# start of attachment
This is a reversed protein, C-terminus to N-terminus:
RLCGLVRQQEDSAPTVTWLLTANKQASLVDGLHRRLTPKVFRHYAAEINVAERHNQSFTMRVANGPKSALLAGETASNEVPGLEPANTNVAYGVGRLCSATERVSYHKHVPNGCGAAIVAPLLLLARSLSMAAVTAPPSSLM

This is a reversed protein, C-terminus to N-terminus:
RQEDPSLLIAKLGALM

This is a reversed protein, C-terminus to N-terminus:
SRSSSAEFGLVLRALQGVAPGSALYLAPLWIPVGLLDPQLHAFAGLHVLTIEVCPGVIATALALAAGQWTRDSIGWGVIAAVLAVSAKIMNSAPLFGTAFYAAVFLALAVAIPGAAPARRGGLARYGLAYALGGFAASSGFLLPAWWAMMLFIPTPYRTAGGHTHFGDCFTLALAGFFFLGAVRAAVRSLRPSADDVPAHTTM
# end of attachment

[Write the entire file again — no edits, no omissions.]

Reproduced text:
This is a reversed protein, C-terminus to N-terminus:
RLCGLVRQQEDSAPTVTWLLTANKQASLVDGLHRRLTPKVFRHYAAEINVAERHNQSFTMRVANGPKSALLAGETASNEVPGLEPANTNVAYGVGRLCSATERVSYHKHVPNGCGAAIVAPLLLLARSLSMAAVTAPPSSLM

This is a reversed protein, C-terminus to N-terminus:
RQEDPSLLIAKLGALM

This is a reversed protein, C-terminus to N-terminus:
SRSSSAEFGLVLRALQGVAPGSALYLAPLWIPVGLLDPQLHAFAGLHVLTIEVCPGVIATALALAAGQWTRDSIGWGVIAAVLAVSAKIMNSAPLFGTAFYAAVFLALAVAIPGAAPARRGGLARYGLAYALGGFAASSGFLLPAWWAMMLFIPTPYRTAGGHTHFGDCFTLALAGFFFLGAVRAAVRSLRPSADDVPAHTTM